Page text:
As of April 8, 2019, we had 24 employees, of whom one is an officer of our company. None of our employees are covered by collective bargaining agreements. We consider our relationship with our employees to be good. In addition to our employees, from time to time as circumstances have required, we have engaged, and anticipate that we will continue to engage, competent third-party consultants to supplement the existing employee resources of our company including with respect to our accounting and financial reporting functions.

 

Company Information

 

We are a reporting company and are required to file annual, quarterly and current reports, proxy statements and other information with the SEC. You may read and copy these reports, proxy statements and other information at the SEC’s Public Reference Room at 100 F Street N.E., Washington, D.C. 20549. Please call the SEC at 1-800-SEC-0330 or e-mail the SEC at publicinfo@sec.gov for more information on the operation of the public reference room. Our SEC filings are also available at the SEC’s website at http://www.sec.gov. Our Internet address is http://www.adherathera.com. There we make available, free of charge, our Annual Reports on Form 10-K, Quarterly Reports on Form 10-Q, Current Reports on Form 8-K, and any amendments to those reports, as soon as reasonably practicable after we electronically file such material with, or furnish such material to, the SEC.

 

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ITEM 1A. RISK FACTORS

 

Investing in our securities has a high degree of risk. Before making an investment in our securities, you should carefully consider the following risks, as well as the other information contained in this Annual Report on Form 10-K, including our consolidated financial statements and related notes and “Management’s Discussion and Analysis of Financial Condition and Results of Operations.” The risks and uncertainties described below are not the only ones we face. Additional risks and uncertainties of which we are unaware or that we believe are not material at this time could also materially adversely affect our business, financial condition or results of operations. In any case, the value of our securities could decline, and you could lose all or part of your investment. See also the information contained under the heading “Cautionary Statement Regarding Forward-Looking Statements” elsewhere in this Annual Report on Form 10-K.

 

Risks Relating To Our Financial Condition and Business Operations

 

Our current cash and other sources of liquidity are not sufficient to fund our intended operations beyond June 2019. If additional capital is not available, we may have to curtail or cease operations, or take other actions that could adversely impact our shareholders.

 

Our business does not generate the cash necessary to finance our operations. We incurred net operating losses of approximately $15.8 million and $6.1 million in the years ended December 31, 2018 and 2017, respectively. We will require significant additional capital to:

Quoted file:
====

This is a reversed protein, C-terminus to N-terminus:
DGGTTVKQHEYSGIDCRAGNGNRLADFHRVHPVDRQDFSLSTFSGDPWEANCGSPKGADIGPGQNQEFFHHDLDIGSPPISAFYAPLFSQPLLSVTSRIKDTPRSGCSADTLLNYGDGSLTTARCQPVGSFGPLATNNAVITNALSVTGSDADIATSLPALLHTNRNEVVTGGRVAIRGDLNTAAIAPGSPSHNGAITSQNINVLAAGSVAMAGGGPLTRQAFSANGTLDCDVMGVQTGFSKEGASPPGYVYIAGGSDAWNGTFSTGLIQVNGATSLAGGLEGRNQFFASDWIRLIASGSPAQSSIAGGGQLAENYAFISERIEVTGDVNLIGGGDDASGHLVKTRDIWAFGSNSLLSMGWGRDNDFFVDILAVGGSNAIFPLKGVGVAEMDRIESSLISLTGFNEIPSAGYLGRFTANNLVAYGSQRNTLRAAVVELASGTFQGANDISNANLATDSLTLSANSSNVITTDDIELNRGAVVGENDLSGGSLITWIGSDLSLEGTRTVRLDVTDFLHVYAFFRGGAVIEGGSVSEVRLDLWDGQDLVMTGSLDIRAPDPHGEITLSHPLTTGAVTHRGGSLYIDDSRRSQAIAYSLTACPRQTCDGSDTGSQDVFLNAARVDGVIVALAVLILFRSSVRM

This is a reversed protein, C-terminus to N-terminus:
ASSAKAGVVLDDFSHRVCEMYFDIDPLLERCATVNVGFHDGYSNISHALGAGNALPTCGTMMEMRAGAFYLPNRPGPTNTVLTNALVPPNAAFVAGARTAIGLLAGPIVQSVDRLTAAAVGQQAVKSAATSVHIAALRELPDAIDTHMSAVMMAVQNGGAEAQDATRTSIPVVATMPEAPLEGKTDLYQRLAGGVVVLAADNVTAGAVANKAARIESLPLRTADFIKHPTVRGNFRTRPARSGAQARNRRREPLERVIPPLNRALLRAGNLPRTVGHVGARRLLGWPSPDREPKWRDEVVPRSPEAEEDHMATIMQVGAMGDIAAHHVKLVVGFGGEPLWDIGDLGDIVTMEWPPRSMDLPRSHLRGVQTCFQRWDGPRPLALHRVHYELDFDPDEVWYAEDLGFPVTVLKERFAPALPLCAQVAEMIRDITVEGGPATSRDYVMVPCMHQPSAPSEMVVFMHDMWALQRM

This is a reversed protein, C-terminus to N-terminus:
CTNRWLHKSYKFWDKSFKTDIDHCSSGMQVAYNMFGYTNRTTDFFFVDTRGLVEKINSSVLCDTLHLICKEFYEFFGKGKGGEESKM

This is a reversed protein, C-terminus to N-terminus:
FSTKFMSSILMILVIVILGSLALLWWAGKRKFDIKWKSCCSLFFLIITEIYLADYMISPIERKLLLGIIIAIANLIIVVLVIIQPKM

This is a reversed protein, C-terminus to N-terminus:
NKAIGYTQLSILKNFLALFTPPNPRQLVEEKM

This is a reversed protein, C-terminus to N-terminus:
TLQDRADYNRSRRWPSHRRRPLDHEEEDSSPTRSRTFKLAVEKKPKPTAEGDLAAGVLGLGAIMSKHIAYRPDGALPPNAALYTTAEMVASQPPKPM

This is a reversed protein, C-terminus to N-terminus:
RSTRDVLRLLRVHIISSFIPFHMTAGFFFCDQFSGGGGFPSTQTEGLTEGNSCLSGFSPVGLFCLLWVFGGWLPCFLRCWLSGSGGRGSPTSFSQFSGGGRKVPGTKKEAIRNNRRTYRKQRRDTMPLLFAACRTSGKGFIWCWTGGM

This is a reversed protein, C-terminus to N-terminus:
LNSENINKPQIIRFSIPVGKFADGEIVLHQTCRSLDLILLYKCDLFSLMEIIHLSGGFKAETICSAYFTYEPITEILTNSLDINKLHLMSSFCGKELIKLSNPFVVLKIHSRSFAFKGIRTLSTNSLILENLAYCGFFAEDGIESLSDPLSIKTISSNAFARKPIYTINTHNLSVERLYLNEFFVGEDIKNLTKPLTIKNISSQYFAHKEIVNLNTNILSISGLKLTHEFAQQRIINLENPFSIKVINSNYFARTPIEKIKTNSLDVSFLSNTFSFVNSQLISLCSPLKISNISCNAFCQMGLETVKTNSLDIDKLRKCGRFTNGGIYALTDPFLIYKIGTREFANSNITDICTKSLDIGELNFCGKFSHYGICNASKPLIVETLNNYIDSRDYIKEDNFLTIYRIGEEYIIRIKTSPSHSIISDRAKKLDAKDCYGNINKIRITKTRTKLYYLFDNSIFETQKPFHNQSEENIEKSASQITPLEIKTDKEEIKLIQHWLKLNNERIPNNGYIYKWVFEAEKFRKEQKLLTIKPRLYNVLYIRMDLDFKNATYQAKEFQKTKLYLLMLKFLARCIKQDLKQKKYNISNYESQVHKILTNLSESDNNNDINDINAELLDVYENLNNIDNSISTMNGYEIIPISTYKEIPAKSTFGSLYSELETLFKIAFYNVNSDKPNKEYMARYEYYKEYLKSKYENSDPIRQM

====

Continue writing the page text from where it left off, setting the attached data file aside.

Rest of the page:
ramp up commercialization efforts with respect to our FDA-approved Prestalia product;
     
  acquire and/or develop additional FDA-approved products, and commercialize such products;
     
  fund research and development activities relating to our current and future product candidates;
     
  obtain regulatory approval for our current and future product candidates;
     
  pursue licensing opportunities for our technologies, products and product candidates to the extent that we move forward with such activities;
     
  protect our intellectual property;
     
  attract and retain highly-qualified personnel;
     
  respond effectively to competitive pressures; and
     
  acquire complementary businesses or technologies.

 

Our future capital needs depend on many factors, including:

 

  the scope, duration and expenditures associated with and research, development and commercialization efforts that we may undertake;
     
  continued scientific progress in our programs;
     
  the outcome of potential partnering or licensing transactions, if any;
     
  competing technological developments;
     
  our proprietary patent position, if any, in our products; and
     
  the regulatory approval process for our products.

 

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We will need to raise additional funds through public or private equity offerings, debt financings or additional strategic alliances and licensing arrangements to achieve our proposed business objectives. We may not be able to obtain additional financing on terms favorable to us, if at all. General market conditions, as well as market conditions for companies at our stage of development, may make it difficult for us to seek financing from the capital markets, and the terms of any financing may adversely affect the holdings or the rights of our stockholders. For example, if we raise additional funds by issuing equity securities, further dilution to our stockholders will result, which may substantially dilute the value of their investment. In addition, as a condition to providing additional funds to us, future investors may demand, and may be granted, rights superior to those of existing stockholders. Debt financing, if available, may involve restrictive covenants that could limit our flexibility to conduct future business activities and, in the event of insolvency, could be paid before holders of equity securities received any distribution of corporate assets. We may be required to relinquish rights to our technologies or drug candidates, or grant licenses through alliance, joint venture or agreements on terms that are not favorable to us, in order to raise additional funds. If adequate funds are not available, we may have to further delay, reduce or eliminate one or more of our planned activities with respect to our business, or terminate our operations. These actions would likely reduce the market price of our common stock.